I’ve written you two letters since you left – one just weeks after your death and one about a month after. They were letters bearing gifts, frantic efforts of affirmation that you were somewhere where you could receive them. Back then, still reeling from the rawness of your abrupt departure, I didn’t need anything from you. I just needed to believe that I could send you things, things like jars of voices telling stories of your life and patchwork hearts scribbled with names of those you’ve touched. I needed to give you things, Trisha, because I felt robbed of the chance to give them to you when you were here, and I didn’t need you to respond, I didn’t even need you to confirm that you received the things I sent. I just needed to send them.

Now, I need you to give me something.

It’s been almost eight months and somehow you’re still gone. Everything is chaos now, Trisha. My metaphors for you do me no good, the shipping address I used to send you my two previous letters is missing and I can’t find it anywhere, because secretly I am uncertain if it really exists, and the fear that it doesn’t stops me from looking too long for it. We’re all reacting in different ways and in different places in our journeys to mourn you now, and that just makes it more confusing – we cry at parties when we should be laughing and we lie awake on nights when we should be sleeping and we stop new relationships we should be starting because they are beginning after you have ended.

We’re replaying otherwise innocuous moments that are now laden with meaning – about the last time we all saw you, about the night we called each other to say that you were gone, about your funeral. And we’re scared, Trisha, of so many things – scared we’ll forget this feeling of missing you, scared we’ll lose more friends along the course of our lives as we age, scared your meaning and your importance will somehow fade as the years increase that we’ve been alive without you. Scared you’re out there somewhere. Scared you’re not.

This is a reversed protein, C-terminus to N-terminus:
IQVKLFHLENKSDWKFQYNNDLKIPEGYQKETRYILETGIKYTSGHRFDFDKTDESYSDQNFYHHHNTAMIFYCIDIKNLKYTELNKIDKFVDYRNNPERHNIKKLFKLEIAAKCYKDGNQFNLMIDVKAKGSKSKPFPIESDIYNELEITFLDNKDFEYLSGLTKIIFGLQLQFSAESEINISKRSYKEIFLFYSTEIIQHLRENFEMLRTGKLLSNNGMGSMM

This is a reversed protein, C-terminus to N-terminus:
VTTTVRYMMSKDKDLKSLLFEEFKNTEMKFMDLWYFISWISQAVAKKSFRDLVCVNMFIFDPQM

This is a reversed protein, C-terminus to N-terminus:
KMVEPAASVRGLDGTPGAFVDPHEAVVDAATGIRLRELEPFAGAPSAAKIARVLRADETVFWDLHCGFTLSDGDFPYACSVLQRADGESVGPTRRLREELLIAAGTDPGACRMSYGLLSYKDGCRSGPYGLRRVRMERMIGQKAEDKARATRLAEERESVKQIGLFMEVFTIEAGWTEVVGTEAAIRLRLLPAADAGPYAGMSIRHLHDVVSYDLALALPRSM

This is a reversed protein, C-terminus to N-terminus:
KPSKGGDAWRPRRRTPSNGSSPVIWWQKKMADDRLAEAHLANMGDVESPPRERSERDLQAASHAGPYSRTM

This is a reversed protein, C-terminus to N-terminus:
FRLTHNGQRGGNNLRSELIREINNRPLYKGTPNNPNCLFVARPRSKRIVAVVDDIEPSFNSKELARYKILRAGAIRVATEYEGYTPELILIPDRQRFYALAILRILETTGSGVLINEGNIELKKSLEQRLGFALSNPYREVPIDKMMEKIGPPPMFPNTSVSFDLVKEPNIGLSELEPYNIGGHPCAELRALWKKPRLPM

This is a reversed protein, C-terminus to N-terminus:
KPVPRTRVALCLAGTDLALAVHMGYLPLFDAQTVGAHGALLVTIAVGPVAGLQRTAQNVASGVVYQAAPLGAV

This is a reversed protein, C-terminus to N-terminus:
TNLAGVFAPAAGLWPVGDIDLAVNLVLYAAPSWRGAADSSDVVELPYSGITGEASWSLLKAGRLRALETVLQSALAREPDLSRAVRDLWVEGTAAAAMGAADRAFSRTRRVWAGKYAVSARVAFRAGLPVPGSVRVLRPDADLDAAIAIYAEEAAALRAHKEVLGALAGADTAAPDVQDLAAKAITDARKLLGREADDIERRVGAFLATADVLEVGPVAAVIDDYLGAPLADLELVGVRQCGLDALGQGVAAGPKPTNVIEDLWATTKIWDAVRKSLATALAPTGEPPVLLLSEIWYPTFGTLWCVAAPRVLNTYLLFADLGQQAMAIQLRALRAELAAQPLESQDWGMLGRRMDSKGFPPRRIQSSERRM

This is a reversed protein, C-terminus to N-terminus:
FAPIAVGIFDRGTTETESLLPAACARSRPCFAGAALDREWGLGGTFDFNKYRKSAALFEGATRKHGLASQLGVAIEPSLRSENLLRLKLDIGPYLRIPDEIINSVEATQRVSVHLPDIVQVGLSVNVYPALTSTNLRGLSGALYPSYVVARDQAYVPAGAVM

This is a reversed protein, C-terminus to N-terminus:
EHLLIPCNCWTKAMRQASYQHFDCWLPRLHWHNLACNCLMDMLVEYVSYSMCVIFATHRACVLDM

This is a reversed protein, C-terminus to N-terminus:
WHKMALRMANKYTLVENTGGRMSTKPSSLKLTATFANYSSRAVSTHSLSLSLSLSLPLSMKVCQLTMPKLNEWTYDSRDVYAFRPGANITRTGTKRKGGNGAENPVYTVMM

So I need you to give me something. And when I say “me,” I really mean all of us, since we all seem to need slightly different things from you right now. I hate to ask it, Trisha, and to be honest, I tremble as I type it because what if you can’t do it? What if what I ask is impossible? Does that mean you’re not getting any of my letters at all? I don’t know, but I have to ask it anyway, because I can’t seem to give myself what I need during this part of missing you.

I find myself retreating to the days last March with a strange longing – I want to be ravaged and consumed again by the emotion of having just lost you, because the emptiness and sadness I feel now would be best expressed in the torrential cries and explosions of emotions I felt then. It’s more real that way – that level of anger, of grief, mirrors what it’s like to live in a world you don’t. But – for good reason – I don’t react that way anymore every day. I can’t and I know I shouldn’t. But I want to. Because this muted, strange acceptance is so much worse. I feel like I’m not giving you enough. I need to feel, Trisha, and I don’t know what to feel anymore.